River Facts

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The Black Warrior River drains portions of seventeen counties in Alabama. The area the river drains, known as its watershed, covers 6,276 square miles in Alabama and measures roughly 300 miles from top to bottom. The Black Warrior River watershed is home to over one million residents and contains 16,145.89 miles of mapped streams.

The Black Warrior River’s headwaters consist of the beautiful Sipsey, Mulberry, and Locust Forks. Once these rivers merge west of Birmingham, the Black Warrior River proper forms the border of Jefferson and Walker counties. Near Tuscaloosa, the river flows out of the rocky Cumberland Plateau and through the Fall Line Hills before entering the sandy East Gulf Coastal Plain, forming the border of Greene and Hale counties in the Black Belt. This lower section of the river below Tuscaloosa still operates as a floodplain, covered with expanses of river bottom hardwoods and bald cypress and tupelo gum wetlands. Between Eutaw and Demopolis white and gray limestone and chalk bluffs crop up along the river’s banks. At Demopolis the Black Warrior flows into the Tombigbee River towards Mobile Bay.

The Black Warrior River and its tributaries are a major source of drinking water for many cities including Birmingham, Tuscaloosa, Bessemer, Cullman, Oneonta, and Jasper.

The Sipsey Fork, one of the Black Warrior’s three major tributaries (aka “Forks”) and the headwater of Smith Lake, is Alabama’s only federally designated Wild & Scenic River. Its headwaters originate in the 24,922-acre Sipsey Wilderness within Bankhead National Forest. The original Sipsey Wilderness was designated in the Eastern Wilderness Act of 1974 and received an addition in 1988 to bring it to its current size. It is the second largest Forest Service managed wilderness area in Forest Service Region 8, which boasts 87 wilderness areas total.

The Mulberry Fork is the most impacted of the three headwater forks of the Black Warrior River. Because of agricultural, municipal, and industrial pollution the Mulberry has a more simplified aquatic environment than the other Black Warrior forks.

The Locust Fork is the only headwater fork of the Black Warrior River that rises in a region other than the Cumberland Plateau, in a physiographic province known as Sand Mountain. According to Alabama geologist Jim Lacefield, the Locust flows through an ancient riverbed that is 300 million years old. Older than the Appalachian Mountains, this ancient riverbed actually cuts through the mountain a number of times through features known as “water gaps.”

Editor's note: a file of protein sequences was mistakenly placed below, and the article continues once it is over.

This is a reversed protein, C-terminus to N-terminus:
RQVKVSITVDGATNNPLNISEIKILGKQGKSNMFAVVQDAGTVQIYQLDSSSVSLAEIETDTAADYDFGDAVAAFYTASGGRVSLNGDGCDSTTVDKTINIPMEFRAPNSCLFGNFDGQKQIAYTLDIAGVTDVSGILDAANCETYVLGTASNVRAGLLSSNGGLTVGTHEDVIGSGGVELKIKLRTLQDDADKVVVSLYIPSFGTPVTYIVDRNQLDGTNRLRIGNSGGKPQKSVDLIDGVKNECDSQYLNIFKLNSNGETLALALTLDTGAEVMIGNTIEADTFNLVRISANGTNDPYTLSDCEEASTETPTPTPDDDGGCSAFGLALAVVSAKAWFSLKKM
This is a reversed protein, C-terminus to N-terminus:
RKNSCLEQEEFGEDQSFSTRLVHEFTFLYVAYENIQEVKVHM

According to Eastern Fly Fishing Magazine, the National Park Service rated the Black Warrior’s three forks in the top 2% of U.S. streams for “outstandingly remarkable values.”

Boating magazine called the Black Warrior River one of America’s best kept secrets for recreational boating.

Alabama, “the River State,” contains more miles of navigable waterways than any other state. Over 200 miles of the river are navigable by barge – from Demopolis to North of Birmingham up the Mulberry and Locust forks. This is made possible due to 4 large lock and dam structures on the main stem of the river.

The Black Warrior River watershed is home to 127 freshwater fish species (4 of which are federally listed as endangered), 36 species of mussels (5 of which are federally listed as endangered), 33 crayfish species, 15 turtle species (1 of which is federally listed as threatened), an endangered snail, an endangered salamander, and numerous other aquatic animals.

According to the Alabama Office of Water Resources, Alabama has more species of freshwater turtles than the rest of North America combined. (52% of the continent’s species) According to the Alabama Department of Natural Resources, Alabama is home to 83 species of crayfish, more than any other state.

Most of Alabama’s coal reserves are found in the Warrior Coal Field. The proposed Shepherd Bend Mine on the Black Warrior River’s Mulberry Fork has landed the Black Warrior on the annual list of America’s Most Endangered Rivers™.

The Black Warrior River is named after Chief Tushkalusa, also the namesake of Tuscaloosa, Alabama. In Choctaw, tushka means “warrior” and lusa means “black.”

The Black Warrior River was a major base of Mississippian culture, a.k.a. Moundbuilders, particularly at Moundville, where Moundville Archaeological Park is now located on the border of Hale and Tuscaloosa Counties. Eight hundred years ago, Moundville was the largest population center in North America. Learn more at http://moundville.ua.edu/

When Black Warrior Riverkeeper was founded the protect the Black Warrior River in 2001, we were the 72nd autonomous chapter of Waterkeeper Alliance. Now there are over 200 Waterkeeper groups on 6 continents working to protect their sources of clean water.

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